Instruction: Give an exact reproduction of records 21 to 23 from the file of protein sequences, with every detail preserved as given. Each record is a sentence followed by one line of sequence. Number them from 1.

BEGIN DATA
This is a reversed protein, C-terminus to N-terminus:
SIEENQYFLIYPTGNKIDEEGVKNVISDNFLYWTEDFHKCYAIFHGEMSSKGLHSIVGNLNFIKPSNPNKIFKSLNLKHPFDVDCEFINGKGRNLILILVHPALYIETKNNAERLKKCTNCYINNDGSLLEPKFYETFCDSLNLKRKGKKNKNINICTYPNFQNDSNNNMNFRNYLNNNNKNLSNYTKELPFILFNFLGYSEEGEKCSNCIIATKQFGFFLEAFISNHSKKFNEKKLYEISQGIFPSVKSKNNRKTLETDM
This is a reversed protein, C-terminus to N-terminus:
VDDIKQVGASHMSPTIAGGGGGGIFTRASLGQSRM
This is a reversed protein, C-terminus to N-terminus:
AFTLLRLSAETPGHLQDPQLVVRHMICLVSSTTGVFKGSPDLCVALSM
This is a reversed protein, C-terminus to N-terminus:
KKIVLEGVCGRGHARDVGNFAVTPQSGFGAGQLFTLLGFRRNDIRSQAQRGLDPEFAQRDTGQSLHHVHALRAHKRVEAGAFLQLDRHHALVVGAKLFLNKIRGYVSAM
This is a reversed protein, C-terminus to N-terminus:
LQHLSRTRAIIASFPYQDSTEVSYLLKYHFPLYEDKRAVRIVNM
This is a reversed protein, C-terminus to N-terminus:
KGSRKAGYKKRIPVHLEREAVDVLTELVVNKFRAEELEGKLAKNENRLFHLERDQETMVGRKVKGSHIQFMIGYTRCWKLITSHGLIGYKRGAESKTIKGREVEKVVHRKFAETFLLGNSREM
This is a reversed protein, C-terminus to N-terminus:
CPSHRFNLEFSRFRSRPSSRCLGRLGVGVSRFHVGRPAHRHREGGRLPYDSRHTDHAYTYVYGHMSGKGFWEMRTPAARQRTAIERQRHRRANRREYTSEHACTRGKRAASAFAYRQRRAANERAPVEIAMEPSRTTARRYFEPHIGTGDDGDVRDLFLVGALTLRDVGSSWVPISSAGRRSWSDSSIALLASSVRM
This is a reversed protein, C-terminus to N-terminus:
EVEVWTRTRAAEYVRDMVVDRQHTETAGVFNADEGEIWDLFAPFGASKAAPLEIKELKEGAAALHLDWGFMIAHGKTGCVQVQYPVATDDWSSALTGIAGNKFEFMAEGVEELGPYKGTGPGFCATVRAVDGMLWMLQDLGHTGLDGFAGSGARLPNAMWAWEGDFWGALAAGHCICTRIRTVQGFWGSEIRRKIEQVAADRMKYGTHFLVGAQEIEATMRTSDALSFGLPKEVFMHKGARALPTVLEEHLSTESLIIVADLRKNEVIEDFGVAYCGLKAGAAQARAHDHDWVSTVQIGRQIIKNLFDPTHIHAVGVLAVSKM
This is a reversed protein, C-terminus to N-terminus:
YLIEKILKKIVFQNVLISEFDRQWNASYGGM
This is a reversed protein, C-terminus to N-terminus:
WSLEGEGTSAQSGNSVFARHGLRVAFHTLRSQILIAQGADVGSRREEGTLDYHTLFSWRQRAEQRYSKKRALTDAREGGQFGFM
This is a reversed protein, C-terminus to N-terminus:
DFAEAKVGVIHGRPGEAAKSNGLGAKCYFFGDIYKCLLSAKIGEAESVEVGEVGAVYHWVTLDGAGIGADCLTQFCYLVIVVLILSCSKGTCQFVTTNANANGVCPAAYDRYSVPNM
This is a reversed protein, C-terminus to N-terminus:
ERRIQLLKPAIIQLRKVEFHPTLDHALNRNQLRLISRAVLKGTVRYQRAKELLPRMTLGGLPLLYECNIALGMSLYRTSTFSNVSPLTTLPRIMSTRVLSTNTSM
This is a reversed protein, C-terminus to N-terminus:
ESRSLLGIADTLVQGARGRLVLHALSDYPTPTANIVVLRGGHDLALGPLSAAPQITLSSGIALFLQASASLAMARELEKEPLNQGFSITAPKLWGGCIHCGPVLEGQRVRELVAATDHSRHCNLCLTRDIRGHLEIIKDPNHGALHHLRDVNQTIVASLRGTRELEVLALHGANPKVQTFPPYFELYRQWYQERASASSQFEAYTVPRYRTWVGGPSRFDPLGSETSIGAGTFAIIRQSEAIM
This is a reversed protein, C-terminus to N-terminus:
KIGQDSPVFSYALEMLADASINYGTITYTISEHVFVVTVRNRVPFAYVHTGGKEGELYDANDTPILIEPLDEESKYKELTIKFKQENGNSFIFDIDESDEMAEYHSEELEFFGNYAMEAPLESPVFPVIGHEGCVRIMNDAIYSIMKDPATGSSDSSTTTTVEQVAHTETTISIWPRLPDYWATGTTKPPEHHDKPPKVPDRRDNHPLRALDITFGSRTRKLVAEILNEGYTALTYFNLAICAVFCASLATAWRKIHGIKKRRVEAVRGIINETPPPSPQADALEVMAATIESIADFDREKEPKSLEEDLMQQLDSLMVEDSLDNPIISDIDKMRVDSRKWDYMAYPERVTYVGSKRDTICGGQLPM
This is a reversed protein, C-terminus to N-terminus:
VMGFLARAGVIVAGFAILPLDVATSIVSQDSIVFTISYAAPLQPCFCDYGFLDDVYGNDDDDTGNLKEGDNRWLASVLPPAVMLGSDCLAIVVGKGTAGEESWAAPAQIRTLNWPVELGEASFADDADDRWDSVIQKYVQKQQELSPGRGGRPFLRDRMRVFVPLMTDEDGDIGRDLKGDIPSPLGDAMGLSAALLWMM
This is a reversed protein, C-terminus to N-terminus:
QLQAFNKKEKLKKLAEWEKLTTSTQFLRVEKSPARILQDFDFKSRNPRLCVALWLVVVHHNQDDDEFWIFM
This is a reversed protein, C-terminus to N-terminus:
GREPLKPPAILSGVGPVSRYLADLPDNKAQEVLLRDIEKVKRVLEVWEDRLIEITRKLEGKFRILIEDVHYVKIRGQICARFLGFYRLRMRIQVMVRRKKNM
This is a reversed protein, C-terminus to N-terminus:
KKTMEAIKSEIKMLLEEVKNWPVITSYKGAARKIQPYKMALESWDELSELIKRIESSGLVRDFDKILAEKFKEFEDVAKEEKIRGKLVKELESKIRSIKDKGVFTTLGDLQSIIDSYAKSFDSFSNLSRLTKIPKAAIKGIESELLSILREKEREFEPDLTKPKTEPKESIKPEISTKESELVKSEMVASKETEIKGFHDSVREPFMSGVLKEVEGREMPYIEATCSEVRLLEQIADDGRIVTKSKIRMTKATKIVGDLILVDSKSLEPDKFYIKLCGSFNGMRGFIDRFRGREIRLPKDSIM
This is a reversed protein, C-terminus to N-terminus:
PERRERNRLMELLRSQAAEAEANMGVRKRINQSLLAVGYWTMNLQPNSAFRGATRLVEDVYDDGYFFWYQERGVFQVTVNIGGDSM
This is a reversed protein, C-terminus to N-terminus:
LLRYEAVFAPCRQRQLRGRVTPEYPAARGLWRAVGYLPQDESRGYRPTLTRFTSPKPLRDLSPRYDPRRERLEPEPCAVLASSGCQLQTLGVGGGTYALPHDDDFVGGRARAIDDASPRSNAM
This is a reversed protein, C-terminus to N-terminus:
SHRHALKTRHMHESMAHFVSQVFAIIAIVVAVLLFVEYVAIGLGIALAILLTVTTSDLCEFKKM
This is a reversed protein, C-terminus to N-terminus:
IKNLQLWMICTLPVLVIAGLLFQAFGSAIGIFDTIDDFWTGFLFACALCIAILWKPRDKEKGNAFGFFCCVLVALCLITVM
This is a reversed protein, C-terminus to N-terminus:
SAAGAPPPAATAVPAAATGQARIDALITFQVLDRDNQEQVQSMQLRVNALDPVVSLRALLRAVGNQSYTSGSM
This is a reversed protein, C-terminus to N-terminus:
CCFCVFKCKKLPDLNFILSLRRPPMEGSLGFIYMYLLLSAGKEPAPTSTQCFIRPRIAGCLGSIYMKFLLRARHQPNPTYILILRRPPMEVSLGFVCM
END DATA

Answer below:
This is a reversed protein, C-terminus to N-terminus:
SHRHALKTRHMHESMAHFVSQVFAIIAIVVAVLLFVEYVAIGLGIALAILLTVTTSDLCEFKKM
This is a reversed protein, C-terminus to N-terminus:
IKNLQLWMICTLPVLVIAGLLFQAFGSAIGIFDTIDDFWTGFLFACALCIAILWKPRDKEKGNAFGFFCCVLVALCLITVM
This is a reversed protein, C-terminus to N-terminus:
SAAGAPPPAATAVPAAATGQARIDALITFQVLDRDNQEQVQSMQLRVNALDPVVSLRALLRAVGNQSYTSGSM